ICE-POP

International Collaborative Experiments for Pyeongchang 2018 Olympic and Paralympic Winter Games (ICE-POP 2018)

ICE-POP 2018 takes place during the Winter Olympics (February-March) of 2018 and focuses on the measurement, physics, and improved prediction of heavy orographic snow in the PyeongChang region of South Korea. ICE-POP is led by the Korean Meteorological Administration (KMA) as a component of the World Meteorological Organization’s (WMO) World Weather Research Program (WWRP) Research and Development and Forecast Demonstration Projects (RDP/FDP).

The 23rd Olympic Winter and the 13th Paralympic Winter Games will be held in PyeongChang, Korea on February 9-25 and March 9-18 respectively, 2018. The Winter Games are great opportunities to understand severe winter weather over complex terrain areas and to improve the predictability of nowcasting and very-short range forecasting. The W orld W eather Research Programme (WW RP) of the W orld Meteorological Organization (WMO) has approved and supported several international projects such as Forecast Demonstration Project (FDP) and Research and Development Project (RDP) to enhance the capability of member countries in the area of convective scale numerical weather prediction modeling, and to understand the high impact weather systems.

SNOW-V10 (Science of Nowcasting Olympic Weather for Vancouver 2010) was carried out for the observation monitoring and demonstration of nowcasting systems with the goals of development of a winter nowcasting system over complex terrain. FROST-2014 (Forecast and Research: the Olympic Sochi Testbed 2014) FDP/RDP applied a mesoscale ensemble prediction technique to winter weather over complex terrain and demonstrated winter nowcasting and high resolution numerical weather prediction.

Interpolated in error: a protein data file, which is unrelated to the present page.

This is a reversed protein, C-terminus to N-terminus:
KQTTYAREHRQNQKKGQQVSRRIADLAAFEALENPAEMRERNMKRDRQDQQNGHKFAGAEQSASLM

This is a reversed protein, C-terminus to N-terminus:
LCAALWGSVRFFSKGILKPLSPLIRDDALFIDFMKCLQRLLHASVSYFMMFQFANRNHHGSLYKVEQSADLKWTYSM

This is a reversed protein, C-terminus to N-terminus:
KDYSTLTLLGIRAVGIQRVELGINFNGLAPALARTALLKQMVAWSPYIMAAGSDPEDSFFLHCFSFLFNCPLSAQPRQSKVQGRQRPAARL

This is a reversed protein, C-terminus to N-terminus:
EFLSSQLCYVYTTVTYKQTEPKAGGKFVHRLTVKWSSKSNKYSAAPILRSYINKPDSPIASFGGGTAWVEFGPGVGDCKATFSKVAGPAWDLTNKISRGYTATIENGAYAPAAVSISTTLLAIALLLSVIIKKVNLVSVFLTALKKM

These projects left several issues. The high spatial and temporal observation is essential to obtain good measurements and prediction of severe weather elements over complex terrain. The development or decay of precipitation due to terrain influences needs to be considered to improve the predictability of a winter nowcasting system based on radar echo extrapolation. There are still difficulties for verifying non-traditional variables (visibility and precipitation type, etc) despite of advances in forecast of these variables from high resolution models over complex terrain. Some verification results showed that high resolution was better than lower resolution but was sometimes worse.

KMA (Korea Meteorological Administration) and NIMS (National Institute for Meteorological Science) have a responsibility to provide weather information for the management of the Games and the safety of the public. To accomplish this mission, NIRM will carry out RDP/FDP for PyeongChang 2018 Winter Olympic Game. These projects are named as ICE-POP2018, which stands for International Collaborative Experiments for Pyeongchang Olympic & Paralympic 2018. These projects focus on intensive observation campaigns to understand severe winter weathers over the PyeongChang region, and the research results from RDP will be used to improve the accuracy of nowcasting and very-short-range forecast systems, which will be run in real time and the forecast will be provided to forecasters during the Games.

ICE-POP Goals:

  1. Improvement of our understanding on severe weathers (snowfalls, visibility, rapid wind changes and gusts,) over complex terrain - Specially focus on the microphysical processes over complex terrain as well as the impact of the ocean on snow to extend the experience from SNOW-V10 and FROST- 2014.
  2. Improvement of the predictability of nowcasting and very-short-range forecasting with a few kilometer horizontal resolution - Development of NWP-based nowcasting, multi-scale data assimilation and time- lagged ensemble for VSRF, and radar reflectivity and visibility data assimilation
  3. Improvement of verification and evaluation methods for high resolution model considering complex terrain - Development of verification methods for high spatial and temporal variables with remote-sensing observation and non-traditional variables (visibility and precipitation type, etc) to consider benefit for social and economic effect

Learn more: https://weather.msfc.nasa.gov/sport/icepop/